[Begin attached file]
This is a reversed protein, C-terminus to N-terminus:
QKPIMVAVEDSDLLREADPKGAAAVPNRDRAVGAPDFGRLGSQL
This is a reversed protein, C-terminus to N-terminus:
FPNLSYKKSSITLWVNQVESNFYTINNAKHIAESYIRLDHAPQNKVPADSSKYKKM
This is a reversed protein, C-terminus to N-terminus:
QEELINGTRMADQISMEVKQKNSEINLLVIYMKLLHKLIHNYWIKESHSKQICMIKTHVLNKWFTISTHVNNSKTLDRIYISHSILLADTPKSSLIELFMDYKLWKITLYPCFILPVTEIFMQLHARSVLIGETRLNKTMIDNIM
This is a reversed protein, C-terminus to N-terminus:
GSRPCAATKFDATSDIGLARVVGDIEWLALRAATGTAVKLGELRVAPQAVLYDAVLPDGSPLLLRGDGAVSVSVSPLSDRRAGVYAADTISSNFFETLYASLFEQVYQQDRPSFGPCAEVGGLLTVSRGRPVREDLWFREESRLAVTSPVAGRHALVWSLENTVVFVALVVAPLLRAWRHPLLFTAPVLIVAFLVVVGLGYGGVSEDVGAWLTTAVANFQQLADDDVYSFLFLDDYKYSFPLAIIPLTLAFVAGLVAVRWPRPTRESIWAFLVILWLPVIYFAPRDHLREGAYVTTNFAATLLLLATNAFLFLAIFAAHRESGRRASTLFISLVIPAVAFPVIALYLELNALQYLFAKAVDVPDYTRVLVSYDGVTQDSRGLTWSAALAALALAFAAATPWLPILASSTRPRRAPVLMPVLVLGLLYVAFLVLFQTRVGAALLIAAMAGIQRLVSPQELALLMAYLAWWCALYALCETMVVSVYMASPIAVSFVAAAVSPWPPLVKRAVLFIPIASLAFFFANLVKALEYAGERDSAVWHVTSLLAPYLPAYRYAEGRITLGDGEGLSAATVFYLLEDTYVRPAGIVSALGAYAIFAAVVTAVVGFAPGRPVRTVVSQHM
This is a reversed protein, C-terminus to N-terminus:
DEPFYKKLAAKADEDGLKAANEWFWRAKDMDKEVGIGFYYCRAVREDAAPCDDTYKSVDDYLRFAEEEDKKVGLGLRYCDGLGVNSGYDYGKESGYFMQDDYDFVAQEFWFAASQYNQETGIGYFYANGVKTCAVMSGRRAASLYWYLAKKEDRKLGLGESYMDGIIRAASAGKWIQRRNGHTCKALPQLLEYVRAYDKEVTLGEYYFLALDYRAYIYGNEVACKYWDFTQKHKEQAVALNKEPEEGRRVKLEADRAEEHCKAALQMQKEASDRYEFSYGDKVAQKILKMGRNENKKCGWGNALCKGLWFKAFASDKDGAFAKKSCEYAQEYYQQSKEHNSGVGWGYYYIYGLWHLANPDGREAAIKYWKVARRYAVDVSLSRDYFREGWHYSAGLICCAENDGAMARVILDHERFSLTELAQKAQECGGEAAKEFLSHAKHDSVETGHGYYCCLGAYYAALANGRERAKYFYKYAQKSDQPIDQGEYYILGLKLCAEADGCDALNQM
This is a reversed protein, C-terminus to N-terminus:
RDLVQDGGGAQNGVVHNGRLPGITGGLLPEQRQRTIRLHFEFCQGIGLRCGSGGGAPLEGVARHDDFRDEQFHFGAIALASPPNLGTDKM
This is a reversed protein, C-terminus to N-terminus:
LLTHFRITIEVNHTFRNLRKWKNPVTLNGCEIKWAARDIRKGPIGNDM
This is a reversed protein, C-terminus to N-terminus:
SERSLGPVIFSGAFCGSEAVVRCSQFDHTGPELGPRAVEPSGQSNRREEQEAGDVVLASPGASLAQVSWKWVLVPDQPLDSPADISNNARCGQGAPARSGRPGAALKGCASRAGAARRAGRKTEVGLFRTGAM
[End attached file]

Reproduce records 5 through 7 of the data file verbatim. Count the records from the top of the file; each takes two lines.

This is a reversed protein, C-terminus to N-terminus:
DEPFYKKLAAKADEDGLKAANEWFWRAKDMDKEVGIGFYYCRAVREDAAPCDDTYKSVDDYLRFAEEEDKKVGLGLRYCDGLGVNSGYDYGKESGYFMQDDYDFVAQEFWFAASQYNQETGIGYFYANGVKTCAVMSGRRAASLYWYLAKKEDRKLGLGESYMDGIIRAASAGKWIQRRNGHTCKALPQLLEYVRAYDKEVTLGEYYFLALDYRAYIYGNEVACKYWDFTQKHKEQAVALNKEPEEGRRVKLEADRAEEHCKAALQMQKEASDRYEFSYGDKVAQKILKMGRNENKKCGWGNALCKGLWFKAFASDKDGAFAKKSCEYAQEYYQQSKEHNSGVGWGYYYIYGLWHLANPDGREAAIKYWKVARRYAVDVSLSRDYFREGWHYSAGLICCAENDGAMARVILDHERFSLTELAQKAQECGGEAAKEFLSHAKHDSVETGHGYYCCLGAYYAALANGRERAKYFYKYAQKSDQPIDQGEYYILGLKLCAEADGCDALNQM
This is a reversed protein, C-terminus to N-terminus:
RDLVQDGGGAQNGVVHNGRLPGITGGLLPEQRQRTIRLHFEFCQGIGLRCGSGGGAPLEGVARHDDFRDEQFHFGAIALASPPNLGTDKM
This is a reversed protein, C-terminus to N-terminus:
LLTHFRITIEVNHTFRNLRKWKNPVTLNGCEIKWAARDIRKGPIGNDM